“I spent sixteen years as a courier and survived half a million miles on the roads. If there’s one thing that I learned, it’s that no matter how good we are at riding, it’s just as important to recognise when things are about to go wrong. Understanding how crashes develop, then having a strategy ready, is the only reliable way to stay out of trouble. Riding is a continual exercise in disaster management and that’s what Survival Skills emphasises. The best bolt-on accessory for any motorcycle is the rider. No Surprise? No Accident!“
What keeps us out of trouble is a full and honest understanding of errors, our own or someone else’s. That way we can avoid mistakes whenever possible, and have a chance to get out of trouble when we have to.
If you want to be ahead of the pack, then you need to think about riding in new ways, and Survival Skills courses are based on the principles of the ‘No Surprise? No Accident!’ safety initiative. No Surprise seeks to change the way we think about riding by promoting what’s known as ‘insight training’. Increasingly used in airline pilot training, insight training eschews the conventional ‘more and better skills’ approach, and instead promotes the need for knowledge and understanding to work alongside the technical skills.
An important insight is that a key risk factor in motorcycle crashes is surprise. When we’re surprised, we forget our training, whatever our level of technical skill. Surprise derails our training, so we need to learn to avoid surprises. So the Survival Skills challenge is to improve our ability to predict what happens next and prevent surprises.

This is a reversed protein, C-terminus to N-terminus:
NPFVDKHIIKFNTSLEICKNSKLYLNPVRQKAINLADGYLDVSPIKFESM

Survival Skills courses run seven days a week from March to November from convenient locations near the M25 in Kent and Buckinghamshire. We also go ‘On Tour’ several times a year to locations such as mid-Wales and Devon. It is also possible to offer bespoke training by arrangement.
Tuning our Biking Brains
If you’re interested in the mental side of riding, then Survival Skills is here to help, whether you attend our practical courses or not.
As well as details of the courses, there are links to ‘better riding’ posts. Some are here on the blog, some on the website and you can get regular new items on my Facebook page at http://www.facebook.com/survivalskills
The Survival Skills series of better biking paperback books:
There are three books in the series:
‘Survival SKILLS’ has been completely rewritten from the first edition (which was a CDROM presentation) and released as a paperback. It’s a DIY guide to better riding covering not only machine control, risk management and cornering theory, but containing some highly practical exercises that you can use to improve your skills.
‘Tarmac Tactics’ is the second book in the series and focuses on improving your knowledge of the kind of situations any rider might encounter on the road, covering everything from what to look out for in city centre traffic to how to deal with Alpine roads.
‘MIND over MOTORCYCLE’ completes the series and deals with the mental aspect of riding, and just how it is that the human brain, which developed tens of thousands of years before motorcycles, and which has a design top speed of less than 20 mph, can cope with riding a motorcycle at speed.